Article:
What makes Brackets different from other web code editors?
- Tools shouldn't get in your way. Instead of cluttering up your coding environment with lots of panels and icons, the Quick Edit UI in Brackets puts context-specific code and tools inline.
- Brackets is in sync with your browser. With Live Development, Brackets works directly with your browser to push code edits instantly, set breakpoints, and jump back and forth between your real source code and the browser view.
Brackets is very early in development, so many of the features you would expect in a code editor are missing, and some existing features might be incomplete or not as useful as you'd want. But if you like the direction it's going, please contribute!
Brackets isn't ready for general use yet. It's still very early in development, is missing a lot of basic editor features, and probably has bugs. That said, we've actually been using Brackets to develop Brackets for awhile now, so what's there is reasonably stable.
Although Brackets is built in HTML/CSS/JS, it currently runs as a desktop application in a thin native shell, so that it can access your local files. (If you just try to open the index.html file in a browser, it won't work yet.)
You can download the latest builds from https://github.com/adobe/brackets/downloads and run Brackets from the bin/win or bin/mac folder. (If you just pulled the http://github.com/adobe/brackets repo, you actually need to grab the http://github.com/adobe/brackets-app repo, which includes the brackets repo as a submodule, and run it from there.)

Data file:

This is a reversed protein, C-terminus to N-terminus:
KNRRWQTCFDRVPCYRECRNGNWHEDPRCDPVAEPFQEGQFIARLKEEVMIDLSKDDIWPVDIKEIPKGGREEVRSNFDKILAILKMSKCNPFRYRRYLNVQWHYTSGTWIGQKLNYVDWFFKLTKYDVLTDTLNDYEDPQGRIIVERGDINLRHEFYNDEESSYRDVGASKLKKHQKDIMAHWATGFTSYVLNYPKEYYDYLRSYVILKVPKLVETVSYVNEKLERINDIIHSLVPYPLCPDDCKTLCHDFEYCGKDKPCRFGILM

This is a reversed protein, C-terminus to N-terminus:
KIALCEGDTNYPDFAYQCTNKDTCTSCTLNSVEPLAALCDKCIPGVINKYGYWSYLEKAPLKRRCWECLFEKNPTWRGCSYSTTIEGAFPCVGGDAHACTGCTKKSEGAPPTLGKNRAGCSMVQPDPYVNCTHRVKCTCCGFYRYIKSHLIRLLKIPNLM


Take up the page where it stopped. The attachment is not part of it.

By default, Brackets shows its own source code (MIND BLOWN). You can choose a different folder to edit from File > Open Folder.
Most of Brackets should be pretty self-explanatory, but for information on how to use its unique features, like Quick Edit and Live Development, please read How to Use Brackets. Also, see the release notes for a list of new features and known issues in each build.
Brackets bugs are tracked in the Brackets github issue tracker. When filing a new bug, please remember to include:
- Brackets version/sprint number (or commit SHA if you're pulling directly from the repo)
- platform/OS version
- repro steps, actual and expected results
- link to test files (you can create a gist on gist.github.com if that's convenient)
For feature requests, go ahead and file them in the issue tracker; they'll be converted to user stories on the public Brackets backlog.
Awesome! Please read How to Hack on Brackets.
Not sure you needed the exclamation point there, but I like your enthusiasm.